A Tour de Force
In the spring of 1776 the British planners in London were intent on turning the stalemate and embarrassing withdrawal from Boston to the cheers and jeers of a rag tag rebel army into a strategic tour de force to end the rebellion that year. With one armada poised to strike the critical port of New York in a right punch, another would make a quick left jab at the equally important port of
Charleston. The latter blow would come first, setting up the rebels for the more powerful knock out in the middle Atlantic colonies. Charleston was the major southern city at the time and had key connections to the important islands in the West Indies, which were always at the forefront f British strategic interests. Dominated by a planter class, South Carolina was not viewed as a particularly rabid rebel stronghold that would succumb quickly. A handful of gallant patriots would show them wrong.
A Last Minute Plan
A City Prepares
|Charleston's waters were treacherous|
as the British would soon discover
But the South Carolinians in Charleston long expected they were a target of the British and feverishly built up the defense works on Sullivan's Island. This was a three sided fort with sixteen foot sand walls bounded by soft wood palmetto logs. The spongy-soft palmetto wood gave way and absorbed the shock of cannon balls - the primary threat to the fort. The fort boasted twenty-five guns of assorted size and caliber with a garrison of over four hundred men. Most importantly, in command of Fort Sullivan was militia Colonel William Moultrie, who would soon prove to be one of the best fighting generals of the war. The city itself had a garrison of over six thousand men - including Continental Line infantry. In command was Major General Charles Lee, a former British officer and widely regarded (especially by himself) as the finest officer in the American cause. Lee's estimate was that Fort Sullivan lay too exposed to the fire of British warships and ordered it abandoned. However, South Carolina Governor John Rutledge overruled Lee, believing it a buffer against a naval onslaught. Geography and hydrography were allies of the defending rebels. The narrow channel into the harbor, with hits commensurate currents and shoals, plagued the British as they plotted where to land and how to position their war ships. It took a month before the were ready to advance on the city that lay just within their grasp.
|Colonel William Moultrie's militia|
staged a gallant defense
Bombs Bursting in Air... Sand.. and Wood
|The South Carolina flag hoisted in battle|
On 28 June, a bombardment commenced between Parker's warships aligned off Sullivan Island and Moultrie's raw militia manning the guns protected by sand and palmetto logs. The barrage went on for hours. The British gunners were frustrated that, despite hit after hit, the combination of sand and spongy logs inflicted little damage on the fort. Shot after shot from the warships either bounced off the walls or got absorbed into the soft walls of palmetto. The Americans fired back. But low on gunpowder, Moultrie insisted that each shot be well aimed. In the middle of the hours long engagement a British shot cut down the South Carolina flag. A brave sergeant named William Jasper, in full view of the British and the American, ignored the hail of lead and iron to mount the parapet and restore the flag. The impact on the morale of both sides was telling. As the battle went on, the deliberate fire of the defenders took its toll on the British ships, scoring hit after hit. Things took a final turn against the British when Parker sent three frigates around Sullivan Island to take the defenders in the flank. Unaware of the dangerous waters of the channel, all three suddenly grounded in the shallows. After a struggle, two freed themselves but the third, HMS Acteon remained stuck. The frustrated crew burned it to prevent the rebels taking it.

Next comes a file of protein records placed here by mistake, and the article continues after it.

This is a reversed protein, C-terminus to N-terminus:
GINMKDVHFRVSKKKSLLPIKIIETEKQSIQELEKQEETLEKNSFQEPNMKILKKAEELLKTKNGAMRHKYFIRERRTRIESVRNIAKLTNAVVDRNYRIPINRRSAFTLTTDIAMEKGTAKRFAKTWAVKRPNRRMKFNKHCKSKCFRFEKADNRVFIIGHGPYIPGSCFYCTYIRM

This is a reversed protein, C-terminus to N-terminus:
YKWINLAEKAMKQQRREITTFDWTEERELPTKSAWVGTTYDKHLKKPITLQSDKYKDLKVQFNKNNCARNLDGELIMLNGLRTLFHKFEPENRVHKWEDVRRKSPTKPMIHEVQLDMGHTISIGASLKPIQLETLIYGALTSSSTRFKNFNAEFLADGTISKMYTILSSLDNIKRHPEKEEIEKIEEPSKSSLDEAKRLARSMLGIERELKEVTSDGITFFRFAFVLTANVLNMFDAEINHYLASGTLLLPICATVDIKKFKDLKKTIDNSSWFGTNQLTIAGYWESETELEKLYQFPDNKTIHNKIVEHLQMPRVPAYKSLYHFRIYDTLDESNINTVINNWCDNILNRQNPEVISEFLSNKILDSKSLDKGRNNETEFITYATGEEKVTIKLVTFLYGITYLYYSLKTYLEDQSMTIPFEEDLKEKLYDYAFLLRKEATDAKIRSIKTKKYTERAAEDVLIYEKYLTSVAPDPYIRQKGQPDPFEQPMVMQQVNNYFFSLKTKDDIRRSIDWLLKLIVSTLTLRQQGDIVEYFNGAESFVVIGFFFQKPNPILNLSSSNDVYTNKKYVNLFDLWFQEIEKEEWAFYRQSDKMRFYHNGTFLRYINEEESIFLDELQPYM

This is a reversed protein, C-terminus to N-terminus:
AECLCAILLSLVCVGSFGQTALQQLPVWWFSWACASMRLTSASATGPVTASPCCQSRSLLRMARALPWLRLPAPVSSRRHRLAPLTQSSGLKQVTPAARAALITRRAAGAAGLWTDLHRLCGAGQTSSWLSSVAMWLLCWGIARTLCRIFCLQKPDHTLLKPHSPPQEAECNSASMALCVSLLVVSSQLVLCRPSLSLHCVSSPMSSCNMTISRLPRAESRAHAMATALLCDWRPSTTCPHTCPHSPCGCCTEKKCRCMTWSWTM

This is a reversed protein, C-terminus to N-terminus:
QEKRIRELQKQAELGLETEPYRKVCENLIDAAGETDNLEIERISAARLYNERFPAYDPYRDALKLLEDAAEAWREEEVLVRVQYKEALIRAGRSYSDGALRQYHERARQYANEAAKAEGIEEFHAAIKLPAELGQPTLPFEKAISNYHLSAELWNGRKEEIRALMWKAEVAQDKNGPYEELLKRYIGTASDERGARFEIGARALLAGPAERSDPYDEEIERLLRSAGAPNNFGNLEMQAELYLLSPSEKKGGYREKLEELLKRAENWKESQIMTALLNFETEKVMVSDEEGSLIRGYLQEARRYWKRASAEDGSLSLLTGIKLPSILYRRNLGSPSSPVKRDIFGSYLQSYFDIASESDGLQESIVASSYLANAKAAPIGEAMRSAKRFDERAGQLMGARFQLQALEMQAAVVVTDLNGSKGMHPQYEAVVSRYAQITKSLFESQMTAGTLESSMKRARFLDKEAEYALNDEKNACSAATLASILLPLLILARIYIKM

|The savage naval bombardment was decided by shoals, sand and wood|
Fight on till Dark
The British armada returned to New York on the last day of July with ships damaged and sailors and soldiers demoralized. But they soon would get a chance for some sort of retribution when the British launched their massive attack on Long Island in late August. Still, the victory at Fort Sullivan saved the south for four critical years. It introduced the world to a gallant new leader and bolstered morale throughout the Carolinas and the entire rebellion. And in honor of the role of the palmetto in the victory, the noble tree with the soft bark was added to the South Carolina state flag, where it remains to this day.
|South Carolina State Flag|